"Inside Iran, no one in a news [organization] takes the risk of publishing incorrect information about the president, who also controls the Information Ministry, [so] spreading lies about him has serious consequences," Bastani said. "In recent weeks and months, there has been much news similar to the meeting between Ahmadinejad and Ayatollah Amoli. These [reports] include the allocation in at least two cases of heavy budgets for the Jamkaran mosque [at the well where some believe that Imam Mahdi is hiding] or comments by the president that have been quoted by the Iranian media in which he had said in an official meeting that the Hidden Imam will appear in two years."

There has been no reaction from President Ahmadinejad to the distribution and publication of his claim that a light surrounded him while he was addressing world leaders at the UN.

Mohammad Ali Abtahi, an adviser to former Iranian President Mohammad Khatami, has warned against the misuse of religious sanctities and written on his website that it is natural that, at a time when the world is expecting a plan to end the deadlock over Iran's nuclear issue, attention is paid to the comments by the country's president.

Ahmadinejad has been criticized inside the country for his seeming lack of tact and his confrontational style on the international stage. His comments about his mystical experience at the UN could well lead to further criticism.




You know, maybe liberals ought to take a long, hard look at Ahmadinejad. That's the face of a real religious madman. Liberals have been so set on calling Bush a Hitler, and insinuating that he takes orders from God, that they probably won't be able to see the real thing staring them in the face.

That's the problem with redefining things. Once you're redefined a word or an idea, then, when the real thing comes along, you no longer have a classification for it. When humans do not have a classification for a thing or idea, they tend to have a very hard time seeing it.

I say this having considered it carefully, Ahmadinejad is showing signs of being a having some sort of Paranoid Personality Disorder.

Check out the list of delusions that can go along with such a syndromd:


Delusions: One the cardinal symptoms of paranoia and other disorders, most notably schizophrenia. Delusions are faulty interpretation of reality that cannot be shaken despite clear evidence to the contrary. Delusions can be classified as:

Bizarre -- belief that others can hear your thoughts, others are inserting thoughts, or your thoughts, feelings, and impulses are controlled by an external force
Referential -- belief that certain gestures, comments, song lyrics, or passages in printed material are specifically intended for you or reference you in some way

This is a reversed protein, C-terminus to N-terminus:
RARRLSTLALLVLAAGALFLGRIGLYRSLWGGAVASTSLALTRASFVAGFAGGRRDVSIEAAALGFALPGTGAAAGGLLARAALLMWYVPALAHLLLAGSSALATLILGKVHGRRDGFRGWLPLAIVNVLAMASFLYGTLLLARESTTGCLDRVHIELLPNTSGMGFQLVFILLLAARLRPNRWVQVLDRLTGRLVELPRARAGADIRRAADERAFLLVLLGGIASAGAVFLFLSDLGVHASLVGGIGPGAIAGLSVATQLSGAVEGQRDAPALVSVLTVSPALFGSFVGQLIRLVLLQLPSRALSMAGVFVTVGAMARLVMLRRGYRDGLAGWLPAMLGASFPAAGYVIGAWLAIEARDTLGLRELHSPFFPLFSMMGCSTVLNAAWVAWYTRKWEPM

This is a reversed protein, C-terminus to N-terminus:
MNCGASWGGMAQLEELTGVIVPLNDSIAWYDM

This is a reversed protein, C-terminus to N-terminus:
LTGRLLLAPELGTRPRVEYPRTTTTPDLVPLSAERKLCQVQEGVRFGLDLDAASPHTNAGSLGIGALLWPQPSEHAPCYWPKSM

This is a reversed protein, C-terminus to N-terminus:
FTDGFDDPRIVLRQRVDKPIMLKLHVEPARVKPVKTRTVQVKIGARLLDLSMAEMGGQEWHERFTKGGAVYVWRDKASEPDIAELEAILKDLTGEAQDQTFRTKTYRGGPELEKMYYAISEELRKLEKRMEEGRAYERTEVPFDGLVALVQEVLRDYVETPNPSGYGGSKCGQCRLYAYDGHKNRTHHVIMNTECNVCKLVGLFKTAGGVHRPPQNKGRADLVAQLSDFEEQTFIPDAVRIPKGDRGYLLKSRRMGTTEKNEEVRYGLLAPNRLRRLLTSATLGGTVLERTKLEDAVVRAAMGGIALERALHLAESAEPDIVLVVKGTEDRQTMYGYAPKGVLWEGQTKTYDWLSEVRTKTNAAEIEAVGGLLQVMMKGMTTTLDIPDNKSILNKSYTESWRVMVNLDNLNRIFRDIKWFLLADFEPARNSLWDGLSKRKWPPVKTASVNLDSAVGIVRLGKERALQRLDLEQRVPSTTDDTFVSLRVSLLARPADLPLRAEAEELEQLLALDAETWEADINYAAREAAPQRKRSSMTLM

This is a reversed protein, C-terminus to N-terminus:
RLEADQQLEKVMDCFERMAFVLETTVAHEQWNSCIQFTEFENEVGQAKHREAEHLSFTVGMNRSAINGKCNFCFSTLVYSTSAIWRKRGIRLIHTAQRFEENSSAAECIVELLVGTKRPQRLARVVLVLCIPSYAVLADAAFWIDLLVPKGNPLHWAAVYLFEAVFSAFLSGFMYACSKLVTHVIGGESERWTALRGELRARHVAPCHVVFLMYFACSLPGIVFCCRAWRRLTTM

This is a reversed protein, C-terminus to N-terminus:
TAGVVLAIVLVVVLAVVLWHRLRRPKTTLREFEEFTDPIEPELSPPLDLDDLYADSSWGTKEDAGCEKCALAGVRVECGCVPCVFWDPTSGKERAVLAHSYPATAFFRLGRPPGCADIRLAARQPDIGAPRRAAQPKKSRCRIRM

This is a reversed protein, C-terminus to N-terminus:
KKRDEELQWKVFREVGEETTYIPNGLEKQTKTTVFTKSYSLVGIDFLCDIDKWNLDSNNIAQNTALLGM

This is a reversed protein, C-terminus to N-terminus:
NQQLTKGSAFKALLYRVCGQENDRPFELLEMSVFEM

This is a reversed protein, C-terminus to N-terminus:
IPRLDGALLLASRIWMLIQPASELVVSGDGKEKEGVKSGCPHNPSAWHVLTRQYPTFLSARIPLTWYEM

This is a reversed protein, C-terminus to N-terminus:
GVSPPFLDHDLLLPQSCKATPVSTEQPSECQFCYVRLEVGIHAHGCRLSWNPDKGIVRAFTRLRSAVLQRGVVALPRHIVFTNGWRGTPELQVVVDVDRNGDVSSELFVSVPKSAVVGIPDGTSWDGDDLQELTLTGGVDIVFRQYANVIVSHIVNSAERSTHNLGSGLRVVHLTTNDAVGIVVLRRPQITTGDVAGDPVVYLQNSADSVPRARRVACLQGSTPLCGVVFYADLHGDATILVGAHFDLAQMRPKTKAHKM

Grandiose -- belief that you are an extremely important person, an invaluable member of society, and possess or make some special unrecognized talent or contribution
Persecution -- belief that others are out to get you, are plotting against you, foiling your every move, or making you feel guilty or ashamed
Bodily -- belief in some kind of undiagnosed deteriorative medical condition such as dissolving of spinal cord, rotting or deterioration of skin, organs, or brain
Religious -- belief that you are an important religious figure, in contact with dieties, or serving some special theological purpose in the world



Now, of course, we don't know that Ahamdinejad does suffer from delusions, but if he does, it could be very bad for the world. Why do I say that? Well, read (from al-Islam.org) about the mission of the Mahdi:



A figure more legendary than that of the Mahdi, the Awaited Saviour, has not been seen in the history of mankind. The threads of the world events have woven many a fine design in human life but the pattern of the Mahdi stands high above every other pattern. He has been the vision of the visionaries in history. He has been the dream of all the dreamers of the world. For the ultimate salvation of mankind he is the Pole Star of hope on which the gaze of humanity is fixed.
The Qur'anic prophecy of the inevitable victory of Islam will be realized following the advent of the Mahdi who will fight the wrong, remedy the evils and establish a world order based on the Islamic teachings of justice and virtue. Thereafter there will be only one religion and one government in the world.



Got that? Those evil ones? Them's us, methinks. And that stuff about there being only only religion, and on government? That would be Islam, and Sharia.

Now, should we take Ahmadinejad at his word? If we do, he must be taken out of power.

Here's the orginal link:

http://www.rferl.org/featuresarticle/2005/11/184cb9fb-887c-4696-8f54-0799df747a4a.html